The CDC also published guidance for hemodialysis clinics to protect patients and staff. While many aspects of daily life have been upended by social distancing efforts, services like hemodialysis provide life-saving care for many individuals, and their continued operation is vital. The recommendations include rapidly identifying and isolating individuals with respiratory symptoms (including appropriate sick leave policies for staff), ensuring patients maintain 6-foot separation in waiting rooms and treatment areas, and utilizing proper PPE. The guidance also notes that patients with respiratory symptoms should be immediately moved from the waiting area to an isolation area for treatment in order to mitigate the risk of exposure to other patients.
COVID-19 LABOR STRIKES Concerns regarding protection against COVID-19, access to paid sick leave, and financial compensation have led workers at multiple large companies to strike this week. Yesterday, thousands of warehouse and delivery employees (and contractors) for Amazon and Instacart walked off the job. Additionally, some employees of Whole Foods (owned by Amazon) have planned a “sickout” (i.e., employees will call in sick) for today. These workers feel that they are at elevated risk for SARS-CoV-2 transmission due to their role in handling and delivering products in the community, and they believe that their employers are not doing enough to protect them against infection or support their health and financial security if they are infected. The employees’ demands vary, but they generally include materials and procedures to improve cleaning and hygiene (including access to hand sanitizer and disinfectant wipes), expanded paid sick leave programs, and “hazard pay” due to the increased risk of exposure. Considering the increased reliance on delivery services for food and other supplies due to increasingly restrictive social distancing policies, a strike of warehouse and delivery workers could potentially cause significant disruption to the US supply chain, particularly for vulnerable individuals who are unable to leave their homes; however, major companies have already hired more employees and contractors in an attempt to compensate for the increased demand.
HOSPITAL SHIPS On March 18, US President Donald Trump announced that the Department of Defense would deploy 2 hospital ships, the USNS Mercy and Comfort, domestically to support the COVID-19 response in California and New York. Yesterday, the Mercy began treating its first patients in Los Angeles, California, and the Comfort arrived in New York City and will have 750 beds immediately available to treat patients. The ships provide hundreds of additional beds and other medical capacity, including operating rooms, to mitigate the strain on local health systems. The ships will not treat COVID-19 patients, but reducing the number of patients at other facilities will provide additional capacity in local hospitals and other facilities to handle the COVID-19 patient surge. Unfortunately, crowds of New Yorkers reportedly ignored social distancing recommendations and mandates in order to view the ship arriving.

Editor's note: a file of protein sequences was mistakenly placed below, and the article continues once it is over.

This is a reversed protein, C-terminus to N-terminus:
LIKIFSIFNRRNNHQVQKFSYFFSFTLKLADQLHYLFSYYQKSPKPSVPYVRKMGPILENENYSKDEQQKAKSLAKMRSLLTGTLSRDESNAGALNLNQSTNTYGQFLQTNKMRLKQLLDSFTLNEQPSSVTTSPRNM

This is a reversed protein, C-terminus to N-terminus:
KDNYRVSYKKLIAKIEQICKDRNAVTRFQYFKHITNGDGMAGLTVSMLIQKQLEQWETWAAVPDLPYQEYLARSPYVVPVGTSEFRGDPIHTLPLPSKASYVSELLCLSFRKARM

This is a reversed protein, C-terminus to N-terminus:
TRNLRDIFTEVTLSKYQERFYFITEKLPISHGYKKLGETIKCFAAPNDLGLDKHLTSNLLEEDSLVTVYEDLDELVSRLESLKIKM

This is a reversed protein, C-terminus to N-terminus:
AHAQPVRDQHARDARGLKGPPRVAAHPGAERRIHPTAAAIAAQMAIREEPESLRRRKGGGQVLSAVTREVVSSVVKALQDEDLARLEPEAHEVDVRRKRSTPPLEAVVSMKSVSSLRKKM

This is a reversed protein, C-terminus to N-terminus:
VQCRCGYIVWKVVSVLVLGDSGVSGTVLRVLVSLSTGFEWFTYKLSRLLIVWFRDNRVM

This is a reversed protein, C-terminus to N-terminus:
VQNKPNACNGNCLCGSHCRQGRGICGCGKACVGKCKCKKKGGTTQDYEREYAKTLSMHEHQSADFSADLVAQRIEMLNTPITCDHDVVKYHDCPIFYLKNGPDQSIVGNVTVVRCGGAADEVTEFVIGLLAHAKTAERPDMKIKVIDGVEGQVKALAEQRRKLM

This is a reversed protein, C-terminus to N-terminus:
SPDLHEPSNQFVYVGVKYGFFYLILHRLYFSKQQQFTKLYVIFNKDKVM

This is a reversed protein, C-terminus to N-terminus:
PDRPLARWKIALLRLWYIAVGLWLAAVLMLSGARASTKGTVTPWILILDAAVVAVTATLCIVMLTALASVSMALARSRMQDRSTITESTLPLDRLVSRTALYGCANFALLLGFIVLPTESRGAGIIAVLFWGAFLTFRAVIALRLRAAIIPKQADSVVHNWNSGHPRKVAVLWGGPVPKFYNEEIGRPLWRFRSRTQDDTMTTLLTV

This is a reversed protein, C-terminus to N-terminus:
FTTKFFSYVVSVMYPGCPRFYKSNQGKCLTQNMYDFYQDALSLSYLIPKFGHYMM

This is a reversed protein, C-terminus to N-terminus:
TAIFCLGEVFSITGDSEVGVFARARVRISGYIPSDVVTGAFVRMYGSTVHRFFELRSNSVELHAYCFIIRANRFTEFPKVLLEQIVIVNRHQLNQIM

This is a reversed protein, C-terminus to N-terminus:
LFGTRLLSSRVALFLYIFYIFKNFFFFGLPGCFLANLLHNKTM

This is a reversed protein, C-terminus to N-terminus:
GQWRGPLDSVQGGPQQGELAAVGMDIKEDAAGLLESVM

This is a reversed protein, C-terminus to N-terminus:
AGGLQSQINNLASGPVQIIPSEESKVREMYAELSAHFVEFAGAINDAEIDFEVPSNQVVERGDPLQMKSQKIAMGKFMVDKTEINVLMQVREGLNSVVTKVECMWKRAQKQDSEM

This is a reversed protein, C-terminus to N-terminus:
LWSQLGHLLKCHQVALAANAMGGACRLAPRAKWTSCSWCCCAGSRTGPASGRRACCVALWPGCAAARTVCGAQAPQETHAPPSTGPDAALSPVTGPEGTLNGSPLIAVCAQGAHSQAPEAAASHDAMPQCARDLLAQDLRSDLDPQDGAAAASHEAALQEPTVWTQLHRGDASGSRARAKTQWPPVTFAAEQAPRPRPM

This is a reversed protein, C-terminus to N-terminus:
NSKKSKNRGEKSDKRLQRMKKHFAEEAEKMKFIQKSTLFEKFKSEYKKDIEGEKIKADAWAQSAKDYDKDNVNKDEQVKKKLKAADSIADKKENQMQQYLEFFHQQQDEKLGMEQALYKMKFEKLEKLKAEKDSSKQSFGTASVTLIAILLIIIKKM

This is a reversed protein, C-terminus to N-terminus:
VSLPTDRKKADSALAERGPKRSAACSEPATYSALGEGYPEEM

US AIRCRAFT CARRIER OUTBREAK An ongoing outbreak onboard the USS Theodore Roosevelt aircraft carrier could potentially put thousands of US Sailors and Marines at risk for COVID-19. Several identified cases have been evacuated from the ship, but the majority of the more than 100 cases onboard remain. The ship’s Commanding Officer, Captain Brett Crozier, reportedly issued a plea for support from the Department of Defense, including quarantine facilities for the crew. Due to the nature of living conditions and operations onboard an aircraft carrier, it is impossible to effectively quarantine or isolate Sailors and Marines. These conditions are ideal for rapid transmission, and according to the letter, the outbreak is “accelerating.” The ship is currently in port in Guam, but most of the crew remains onboard due to a lack of suitable quarantine space on the base. Disembarking the entire crew would essentially remove the ship from service. Only 11 aircraft carriers are in active service—and only a few are currently deployed—so the loss of one, even temporarily, could have significant impacts on US Navy operations.
Another outbreak at the US Marines’ training center in Parris Island, South Carolina, has reportedly resulted in at least 20 cases. The outbreak has delayed the arrival of new recruits for training, and base officials are determining the appropriate response to contain the outbreak. Prior to the outbreak, new recruits were required to be quarantined for 14 days upon arrival to reduce the risk of such outbreaks. The initial cases were reportedly identified during the recruits’ quarantine period.

//inserted by Sharon